Thursday, February 14, 2008

Spring has Sprung

You wouldn’t know it by looking out my window, but spring is finally here. Pitchers and catchers officially report to Fort Myers today. We can expect the daily reports on how many strikes Dice-K threw in his 12-pitch warm-up any day now. Generally, Spring Training is severely overanalyzed. All those reporters sent down there for a month need something to write about. If there’s nothing important happening, they’ll make something important. But, this year, there are a few items that I’m anxious to see work themselves out.
Who’s playing in the outfield? Naturally, barring injury, your Opening Day leftfielder is Manny Ramirez, and your rightfielder is J.D. Drew. It’s the man in the middle that makes it interesting. The smart money is on Jacoby Ellsbury to take the job. That would leave Coco Crisp as either a fourth outfielder, or trade bait to get anything we can for him. A couple interesting snags with that though. Coco, apparently, doesn’t want to be a fourth outfielder. Frankly, I can’t blame him. He’s good enough to be a starter almost anywhere else. He’s in the prime of his career, and this is his chance to make a name (and money) for himself. I wouldn’t want to ride the pine either. The Red Sox also haven’t traded him yet. It’s possible they’re waiting for the desperate team with a mid-spring injury to make an offer they can’t turn down. Or, the Sox think he’ll settle for the fourth outfielder gig after all. The Sox also have Bobby Kielty, though. That would make it appear that they have too many fourth outfielders. I wonder if the Sox aren’t thinking about starting Ellsbury in Triple-A. Once they get by the public outcry, that might not be a bad idea. Ellsbury’s only 24, so pushing him into a full season isn’t urgent. They have a suitable guy under contract to play in center, and a qualified fourth outfielder. So, give Coco a few months until the deadline to prove he can still play. His trade value can’t be very high since his last appearances on the field involved stinking up the batters box, and jamming his knee into a wall. By the deadline, he will have a chance to either improve his value, or crush it. If it improves, the Sox can trade him to fill a need. If it drops, they can trade him for the bag of balls they’re currently looking at. And then, in August, they can bring Ellsbury back up to finish the season strong. As a fan, I’d rather see Ellsbury run wild for as long as I can. As a GM, though, waiting might be the correct move.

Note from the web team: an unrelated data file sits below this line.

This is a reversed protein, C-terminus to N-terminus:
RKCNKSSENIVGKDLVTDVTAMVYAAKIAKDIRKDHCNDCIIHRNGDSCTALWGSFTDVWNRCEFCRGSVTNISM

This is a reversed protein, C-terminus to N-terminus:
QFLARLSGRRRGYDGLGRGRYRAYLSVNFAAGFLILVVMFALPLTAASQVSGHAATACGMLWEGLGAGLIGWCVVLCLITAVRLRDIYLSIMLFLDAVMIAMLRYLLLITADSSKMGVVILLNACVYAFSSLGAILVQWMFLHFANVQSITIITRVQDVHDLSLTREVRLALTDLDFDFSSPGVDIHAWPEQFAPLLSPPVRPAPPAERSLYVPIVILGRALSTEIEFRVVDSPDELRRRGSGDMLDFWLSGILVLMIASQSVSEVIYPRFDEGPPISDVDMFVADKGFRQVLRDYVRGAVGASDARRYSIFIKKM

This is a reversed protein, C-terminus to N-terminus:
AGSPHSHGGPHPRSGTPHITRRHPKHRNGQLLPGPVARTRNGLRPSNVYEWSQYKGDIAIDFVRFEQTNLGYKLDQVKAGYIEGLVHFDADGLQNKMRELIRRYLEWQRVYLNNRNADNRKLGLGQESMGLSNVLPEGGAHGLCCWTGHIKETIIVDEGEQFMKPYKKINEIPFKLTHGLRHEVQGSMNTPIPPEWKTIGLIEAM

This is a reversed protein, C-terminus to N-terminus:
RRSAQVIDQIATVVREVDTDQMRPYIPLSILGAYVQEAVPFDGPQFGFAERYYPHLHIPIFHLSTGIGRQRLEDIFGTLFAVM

The other issue is the starting rotation. With the recent loss of Schilling, it will be interesting to see how that comes together. The obvious 1-2 are Beckett and Dice-K, and they were 1-2 before Schilling dropped out. The #3 spot appears to now be waiting for Tim Wakefield. If he’s healthy, he has to be one of the better 3-guys in the league. Jon Lester looks to inherit the number 4 spot. It will be worth watching this spring to see if he grabs the role, or if it’s his by default. He needs to go out there and show that he’s the Lester who closed out the World Series. If he goes back to the inconsistency that had plagued him during his career, there’s a cause for concern. The problem with that, however, is the nature of spring training. Depending on the line-ups they face, and when they face them, pitchers are naturally inconsistent during the spring. Lester will just have to try to stay on track. The final rotation spot looks to fall to Clay Buchholz. Again, it would be nice to see him come out this spring and take the job. I don’t want to get to April wondering if Kyle Snyder would be a better option. It will also be interesting to see how the Sox will handle Buchholz. With his age, I’m sure they’re not thrilled about penciling him in for 30 starts. Do they try to work other starters this spring as well to give Clay some rest? Are they expecting Clay to pitch 5 innings max per start, so they hold Snyder or Tavarez as long men to compensate? Do they hold Snyder or Tavarez for frequent spot starts to give Buchholz a day off?
Opening Day comes early this year. So, the answers to these questions should come around quickly. This promises to be another exciting spring.

Friday, February 8, 2008